While I’m glad I’m making more of an effort to showcase other genres on The Literary Horizon, I won’t lie–I’m always pleased as punch when I realize I can feature fantasy again. (The rule, if you haven’t been playing along at home, is that I can’t read or feature a genre twice in a row.) Today, we’re looking at two fantasy titles from the ’00s–one that’s technically historical supernatural fiction and one that’s solidly fantasy.
The Shadow of the Lion by Mercedes Lackey, Eric Flint, and Dave Freer
As the bronze statue of the great winged lion stares out across the Piazza San Marco, a failed magician must find courage. An orphaned outcast must find his strength. A reluctant prince must choose between duty and pleasure. All will be consumed by an evil greater than they have ever known.
The Shadow of the Lion has been recommended by many people as my introduction to Mercedes Lackey, including homophobic booksellers. (That’s not a selling point, merely an opportunity to retell a story.) I haven’t been dragging my feet about it, but it has sort of vanished at the book of my reading list. However, I recently discovered the Baen Free Library and was shocked to discover that The Shadow of Lion was available for free! So I’ll probably get around to it sooner than I might have otherwise.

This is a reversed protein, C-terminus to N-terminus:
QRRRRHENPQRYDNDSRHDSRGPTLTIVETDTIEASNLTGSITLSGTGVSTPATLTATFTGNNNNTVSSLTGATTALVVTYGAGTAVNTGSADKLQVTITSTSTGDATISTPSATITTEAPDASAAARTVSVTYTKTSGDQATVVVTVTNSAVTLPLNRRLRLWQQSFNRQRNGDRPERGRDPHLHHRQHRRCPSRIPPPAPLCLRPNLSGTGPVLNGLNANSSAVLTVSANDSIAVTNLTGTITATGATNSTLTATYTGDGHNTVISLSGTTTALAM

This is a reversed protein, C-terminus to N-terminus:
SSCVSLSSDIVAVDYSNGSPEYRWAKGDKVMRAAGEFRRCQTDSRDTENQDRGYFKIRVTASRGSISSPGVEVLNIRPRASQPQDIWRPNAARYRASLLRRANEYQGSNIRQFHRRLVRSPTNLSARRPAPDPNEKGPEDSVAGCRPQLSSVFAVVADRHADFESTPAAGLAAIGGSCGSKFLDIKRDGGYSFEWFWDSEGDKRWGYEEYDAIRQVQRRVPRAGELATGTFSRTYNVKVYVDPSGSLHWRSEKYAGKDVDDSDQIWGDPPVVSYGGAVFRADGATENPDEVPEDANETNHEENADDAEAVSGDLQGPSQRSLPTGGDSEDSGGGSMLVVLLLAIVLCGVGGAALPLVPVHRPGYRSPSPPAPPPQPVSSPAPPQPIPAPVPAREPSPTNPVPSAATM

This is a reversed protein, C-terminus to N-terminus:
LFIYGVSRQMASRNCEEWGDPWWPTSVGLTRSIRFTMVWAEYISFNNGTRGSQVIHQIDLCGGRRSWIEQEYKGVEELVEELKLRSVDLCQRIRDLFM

Despite the fairly recent release date, I can’t dig up any book blogger reviews of The Shadow of the Lion–nor ones from other sources! So my little preview will have to consist solely of the Amazon reviews, where it holds a respective 3.5 stars–readers tend to enjoy it, but note how long it is and how dense the story can be. As someone reared on doorstopper fantasy, I’m not intimidated–but reading it on my computer might turn out interesting…
The Shadow of the Lion was published on March 1, 2002.
Empress by Karen Miller
In a family torn apart by poverty and violence, Hekat is no more than an unwanted mouth to feed, worth only a few coins from a passing slave trader.
But Hekat was not born to be a slave. For her, a different path has been chosen.
It is a path that will take her from stinking back alleys to the house of her God, from blood-drenched battlefields to the glittering palaces of Mijak.
This is the story of Hekat, precious and beautiful.
I love prickly heroines; the pricklier the better (but there is a line between prickly and flat-out rude). Empress has been floating in my periphery for so long that I was shocked to discover it was published Stateside only two and a half years ago–it certainly felt like longer! While Karen Miller’s The Innocent Mage disappointed me (you need to put a whole novel in your, you know, novel), Empress appears to be solely the story of Hekat (who becomes the villain in The Riven Kingdom).
Trin at Realms of Speculative Fiction thinks Empress had potential, but found Hekat annoying and one-note after a while (to be fair, Trin also didn’t like Catelyn in A Game of Thrones, to help you gauge). Rob H. Bedford at sffworld.com had a similar reaction; while he enjoyed the first half to some degree, he found himself hating Hekat. This may sound like a book I ought to drop, but I’m interested in a trilogy that starts off with the story of the main villain. I still want to give Miller a chance; but I’m not hoping for much.
Empress was published on April 1, 2008.